Fellhold Session 34 Recap and Supplemental Optional Library Rules

Research, research, research.  This session was pretty much entirely the players using the library in the Fyrberg temple to try to find out more about the history of Gurgu, Gurguism, and the complex in the mountain.  It dragged a little, as everyone was researching different stuff, and I had to narrate results of their researches to each person individually.  Also, describing what you’ve read in ancient texts isn’t always the most interesting experience.  But overall I think the players got some useful info, overlooked some useful stuff as unimportant, and came up with some sharp observations on the improved information they found.

But with more clay tablets


During their researching, they found that a wizard (they still haven’t found his name) became obsessed with immortality (nothing new there) and that he decided the elemental power of fire was the key to it.  Hence his volcano lair.  Yllgrad the dwarf found a number of dwarven texts giving more information on Fellhold, as well as the excavation and waterworks of Fyrberg.  The players discovered that the ornate summoning circles in the floor in sections of the temple allow people with little to no magical ability to summon elemental beings, but that such circles only work in nodes closely connected to an elemental plane (like a volcano, an oceanic trench, deep in a mountain, et cetera).  This wizard kind of glossed over all of the non-fire ones. He also had researched extensively binding elemental forces into physical objects in his quest for extended life.

As to the religion of Gurgu (these writings were more recent, and therefore in a language that everyone could read, not just the hyper-literate Bryni), they found out a few things.  They discovered that the original prophet of Gurgu was a man named Nar, and that he preached all the stuff the party has already come to know about Gurgu (cleanse the mind, body, and spirit, the fires of the world are the primordial life force, et cetera).  They discovered that he was denounced by a man named Klog, finding both an anti-Gurgu screed by Klog and a religious document detailing their conflict.  The screed claimed that Gurgu was a dumb elemental and that Nar was a fake.  The religious text claimed that Klog was a wicked man who refused to accept the knowledge and power of Gurgu and tried to kill Nar in his jealousy.  But Nar summoned Gurgu’s avatar, who cast Klog into the Fyrberg, where his spirit could be cleansed and become one with the fires of Gurgu, despite his unbelief. 

Other than the research, Sir Varian decided to throw the town a victory feast, and somehow in the celebration (thanks to Jeff Rients’ excellent carousing table) he ended up getting inducted into the priesthood of Gurgu.  Not just a member of the church like the others, but an actual initiate.  We’ll see how that shakes out.  The rest of the group is starting to suspect that Gurgu might not be a god at all, but just a big lava elemental.  They’re debating how and if to reveal it to his followers to disabuse them of their false ways, and afterwards either returning to Mickleheim or taking advantage of the extension they purchased from their ship’s captains to go check out some mysterious coastal ruins.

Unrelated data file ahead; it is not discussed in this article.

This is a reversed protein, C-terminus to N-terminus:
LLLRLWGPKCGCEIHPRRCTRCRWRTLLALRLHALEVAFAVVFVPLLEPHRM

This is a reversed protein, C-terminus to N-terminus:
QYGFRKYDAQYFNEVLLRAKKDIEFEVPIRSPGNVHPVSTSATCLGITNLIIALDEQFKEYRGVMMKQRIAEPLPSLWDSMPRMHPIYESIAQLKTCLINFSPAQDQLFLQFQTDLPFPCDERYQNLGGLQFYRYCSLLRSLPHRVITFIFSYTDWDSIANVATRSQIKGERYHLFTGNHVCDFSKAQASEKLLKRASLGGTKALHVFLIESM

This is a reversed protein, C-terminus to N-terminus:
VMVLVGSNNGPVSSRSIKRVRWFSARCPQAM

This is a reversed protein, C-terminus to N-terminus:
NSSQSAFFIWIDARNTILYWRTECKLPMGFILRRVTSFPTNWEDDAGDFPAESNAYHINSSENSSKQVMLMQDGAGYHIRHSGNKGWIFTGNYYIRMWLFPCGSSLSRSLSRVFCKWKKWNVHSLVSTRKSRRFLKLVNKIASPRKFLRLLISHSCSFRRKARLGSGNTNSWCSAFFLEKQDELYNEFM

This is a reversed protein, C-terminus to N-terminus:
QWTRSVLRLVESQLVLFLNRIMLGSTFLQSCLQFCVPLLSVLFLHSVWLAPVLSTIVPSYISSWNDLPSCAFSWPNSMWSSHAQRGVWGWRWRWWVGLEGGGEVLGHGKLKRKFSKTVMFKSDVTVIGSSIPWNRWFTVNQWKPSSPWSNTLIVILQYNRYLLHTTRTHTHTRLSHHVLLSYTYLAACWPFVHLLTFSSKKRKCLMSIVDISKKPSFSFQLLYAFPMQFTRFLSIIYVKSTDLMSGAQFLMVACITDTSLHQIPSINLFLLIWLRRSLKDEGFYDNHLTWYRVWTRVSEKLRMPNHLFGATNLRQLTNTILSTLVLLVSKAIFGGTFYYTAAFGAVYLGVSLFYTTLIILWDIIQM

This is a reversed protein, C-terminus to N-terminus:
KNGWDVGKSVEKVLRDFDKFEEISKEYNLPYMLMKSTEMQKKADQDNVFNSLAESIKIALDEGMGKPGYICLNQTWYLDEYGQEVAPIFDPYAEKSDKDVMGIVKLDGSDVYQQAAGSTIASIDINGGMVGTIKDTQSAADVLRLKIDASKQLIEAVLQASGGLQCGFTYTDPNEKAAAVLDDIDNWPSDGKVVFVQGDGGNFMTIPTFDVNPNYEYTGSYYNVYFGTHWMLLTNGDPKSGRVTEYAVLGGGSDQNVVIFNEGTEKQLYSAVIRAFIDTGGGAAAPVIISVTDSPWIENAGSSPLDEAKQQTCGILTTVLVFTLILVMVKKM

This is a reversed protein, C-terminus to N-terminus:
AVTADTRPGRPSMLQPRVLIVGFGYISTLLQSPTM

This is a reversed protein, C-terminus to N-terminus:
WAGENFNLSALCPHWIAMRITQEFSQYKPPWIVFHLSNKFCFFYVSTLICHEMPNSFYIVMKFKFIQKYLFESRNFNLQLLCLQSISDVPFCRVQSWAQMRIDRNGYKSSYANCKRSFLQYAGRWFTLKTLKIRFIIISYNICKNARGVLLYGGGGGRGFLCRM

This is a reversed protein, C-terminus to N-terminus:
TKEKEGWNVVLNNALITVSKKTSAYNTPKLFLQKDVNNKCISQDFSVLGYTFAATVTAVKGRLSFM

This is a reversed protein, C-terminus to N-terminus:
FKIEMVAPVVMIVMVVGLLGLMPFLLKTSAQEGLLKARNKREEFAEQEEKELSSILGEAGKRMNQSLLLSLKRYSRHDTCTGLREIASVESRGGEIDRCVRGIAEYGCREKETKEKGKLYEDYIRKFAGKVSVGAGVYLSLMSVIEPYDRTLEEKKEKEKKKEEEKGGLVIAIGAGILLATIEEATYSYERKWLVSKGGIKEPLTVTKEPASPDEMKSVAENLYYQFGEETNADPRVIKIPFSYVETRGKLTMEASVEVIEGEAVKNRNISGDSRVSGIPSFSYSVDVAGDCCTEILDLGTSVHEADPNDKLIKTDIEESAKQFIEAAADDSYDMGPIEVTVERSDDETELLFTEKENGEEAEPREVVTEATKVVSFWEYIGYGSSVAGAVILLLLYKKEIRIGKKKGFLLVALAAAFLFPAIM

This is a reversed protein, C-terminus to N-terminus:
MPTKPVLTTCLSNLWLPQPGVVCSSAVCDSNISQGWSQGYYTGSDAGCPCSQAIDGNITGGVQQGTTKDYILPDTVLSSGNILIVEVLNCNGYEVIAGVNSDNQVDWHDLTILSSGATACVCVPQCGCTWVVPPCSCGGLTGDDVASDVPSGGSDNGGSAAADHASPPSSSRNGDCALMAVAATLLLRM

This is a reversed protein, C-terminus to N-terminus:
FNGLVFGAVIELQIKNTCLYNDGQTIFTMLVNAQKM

Our first carousing mishap, woohoo!



Other than that, after the game we discussed adding some more games to our rotation once we reach a good stopping point.  I’ve been itching to be a player in something, but I wanted to make sure we got some of the slow burn enjoyment out of an ongoing campaign.  Hopefully a rotation will allow each game to be enjoyed maximally.

Some Further Optional Library Rules
You should probably start with the library rules found in the Vornheim Complete City Kit because they are awesome.

But if you've, say, sorted your library into topics and the players are trying to find out about specific subjects that the library has a reasonable chance of covering, then use the following rules to supplement:

1) Anything that can reasonably be found with enough time and effort that the players can read, just tell them.  D&D probably doesn't need to be about complex research.
2) That being said, if time and/or effort are limited, if some characters have more ability than others, or if information within the library might be hidden or obscure, do the following:
- Pick a period of time based on the size and complexity of the library or physical area being searched
- Each player searching for that time period rolls 1d20 per language applicable to that section that they know. Consider adding another die if the character has established they are particularly good at scholarly pursuits or if they are a magic user
- If they roll equal to or under their intelligence, they learn something useful.  Consider adjusting how useful based on how much they pass the test by, but keep in mind point 1) above.  
- Make sure to take into account any smart strategies the players come up with to maximize success.  The only reason we're rolling for stuff is if it's interesting to have a chance of using up resources and making meaningful decisions.
3) If a player passes an intelligence test, but they specified they were looking into stuff not relevant to the overall purpose, then make sure they find something potentially useful or interesting that would make sense to be in this library
4) If the library contains any spellbooks or scrolls and is searched by someone who could know, like a magic user, and they specify that's what they're looking for, follow the procedure above, and then determine the number and composition of spells.  If you don't have anything specific in mind, roll 1d6 for level and the closest die size for number of spells in a spell level to randomly determine spells.